Kurt: Wow, all this time I thought Phil Jackson and Rudy Tomjonovich coached those championship teams, but according to your argument just having Horry on the team is what caused Shaq to play well with Kobe, and it was Horry's presence that matured Hakeem, not time and a good coach. I think I'm going to have Horry walk in the room where scientists are working to cure cancer, his presence may be the difference.
But I think that point highlights the biggest problem with your argument — you seriously overvalue Horry's contributions to those being championship teams. Horry is a good ball handler and shooter on the perimeter, But he was picked up by GMs who put him on teams with three of the all-time great post men, putting him in position to make some key shots. But, if you put him on Jordan's Bulls or Magic's Lakers, teams with more of a perimeter focus where he doesn't get those open looks, he doesn't make those teams noticeably better. However, put Shaq or Kobe or Hakeem or Duncan on those teams and they do get better. Because those are Hall of Fame players, guys who will make any team better.
Horry's never been an all star. Never been on an all NBA or defensive team. Never won an award of any kind. What Horry had was a very memorable career, far more memorable than the other guys you bandied about. Our kids will watch replays of his shots. But that is not the metric that gets you into the Hall.
Let's talk about guys not in the Hall of Fame. It hurts me to prop up a Celtic, but Dennis Johnson went to 5 all star games, was the finals MVP, won 4 titles, was all NBA twice (first team once), and all defensive 10 times, was top 10 in the MVP voting twice, and he's not in the Hall. Spencer Haywood was a 5 time all star, ABA MVP, 4 time all NBA and 1 time all ABA, twice a top 10 MVP vote getter. You can go on and on with Artis Gilmore, Bernard King, Sidney Moncreif, etc., etc. Horry's simply never come close to these achievements.
Graydon: Alright gentleman, this has been excellent. I have seriously thought about this topic in the past but both of you brought up points I had never previously considered. In all honesty, I'm still on the fence. This is your last opportunity to make a closing statement: Any points you have yet to make? Any points made by the other guy you have yet to address? Any kind words about Horry?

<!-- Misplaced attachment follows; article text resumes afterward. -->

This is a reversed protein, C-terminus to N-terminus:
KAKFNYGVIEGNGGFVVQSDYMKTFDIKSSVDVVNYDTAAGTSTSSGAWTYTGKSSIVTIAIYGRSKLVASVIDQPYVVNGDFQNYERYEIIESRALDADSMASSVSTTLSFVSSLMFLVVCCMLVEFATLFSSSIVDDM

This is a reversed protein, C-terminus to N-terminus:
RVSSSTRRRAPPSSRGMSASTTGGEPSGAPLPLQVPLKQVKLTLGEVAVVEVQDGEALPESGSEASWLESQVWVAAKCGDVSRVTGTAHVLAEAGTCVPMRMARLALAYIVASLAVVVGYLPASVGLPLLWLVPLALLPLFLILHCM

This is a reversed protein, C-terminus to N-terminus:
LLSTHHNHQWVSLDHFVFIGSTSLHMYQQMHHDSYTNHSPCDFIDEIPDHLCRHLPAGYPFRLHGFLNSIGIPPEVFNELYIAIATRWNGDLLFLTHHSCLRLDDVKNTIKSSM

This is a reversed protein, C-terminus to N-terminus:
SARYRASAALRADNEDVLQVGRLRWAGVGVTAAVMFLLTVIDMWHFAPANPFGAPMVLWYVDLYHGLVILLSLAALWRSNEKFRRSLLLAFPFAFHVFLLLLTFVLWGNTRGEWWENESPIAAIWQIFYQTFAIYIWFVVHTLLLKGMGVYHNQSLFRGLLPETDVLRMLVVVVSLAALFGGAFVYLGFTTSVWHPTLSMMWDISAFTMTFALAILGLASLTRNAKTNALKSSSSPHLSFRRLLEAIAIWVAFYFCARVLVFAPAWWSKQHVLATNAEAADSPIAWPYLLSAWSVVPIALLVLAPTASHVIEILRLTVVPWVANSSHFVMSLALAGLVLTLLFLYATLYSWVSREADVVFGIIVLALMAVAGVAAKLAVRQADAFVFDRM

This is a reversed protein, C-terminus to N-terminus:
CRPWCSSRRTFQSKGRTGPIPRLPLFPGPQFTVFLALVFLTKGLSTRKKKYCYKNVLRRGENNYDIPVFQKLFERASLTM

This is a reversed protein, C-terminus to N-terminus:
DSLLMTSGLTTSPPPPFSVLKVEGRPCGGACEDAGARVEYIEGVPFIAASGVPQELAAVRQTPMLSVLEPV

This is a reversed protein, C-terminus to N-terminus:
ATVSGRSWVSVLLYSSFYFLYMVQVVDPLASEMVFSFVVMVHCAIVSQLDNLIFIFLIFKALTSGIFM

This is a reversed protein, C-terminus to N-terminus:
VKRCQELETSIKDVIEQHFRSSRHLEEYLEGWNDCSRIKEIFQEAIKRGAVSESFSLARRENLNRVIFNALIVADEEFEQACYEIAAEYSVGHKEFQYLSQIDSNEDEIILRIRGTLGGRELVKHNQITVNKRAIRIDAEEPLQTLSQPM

Dave: In closing, while I do not deny that Dennis Johnson, Artis Gilmore, Bernard King, Sidney Moncreif and others were very good to great players... this is not about them. This is about Robert Horry. And 20 years from now.... 50 years from now..... and maybe even 100 years from now, people will still be referencing Horry's routine springtime heroics. How many modern day players will really be remembered with such reverence? In my eyes, that's what makes a Hall of Famer.
Kurt: In closing, I hate being the guy who comes off ripping Robert Horry, because I really liked him as a player, he hit big shots for my team, he provided a lot of memories. Horry was very good at the things he could do, and was an underrated defender. He was a fan favorite for a reason. But, he was a role player, he was the supporting cast, and even if he was good in that role, to me the Hall of Fame is for the game's true superstars, the guys who can take control of an entire game and will their team to wins. The elite. And as much as I loved Horry the player, he was not that guy and not a Hall of Famer to me.
Graydon: After all this, I still remain undecided. I'm unconvinced by Kurt's argument regarding Dennis Johnson et al., but only because I believe those guys deserve to be in the hall and their absence shouldn't discount Horry. That being said, I'm unconvinced that Horry was as critical to earning those championships as Dave makes him out to be. He was, on the other hand, much more than a clutch shooter. He was one of the more sophisticated post players of his era. Personally, I have never placed that much importance on whether someone actually made it into the hall. Whether or not Horry is one day institutionally recognized as an elite player, he will still be a favorite of mine.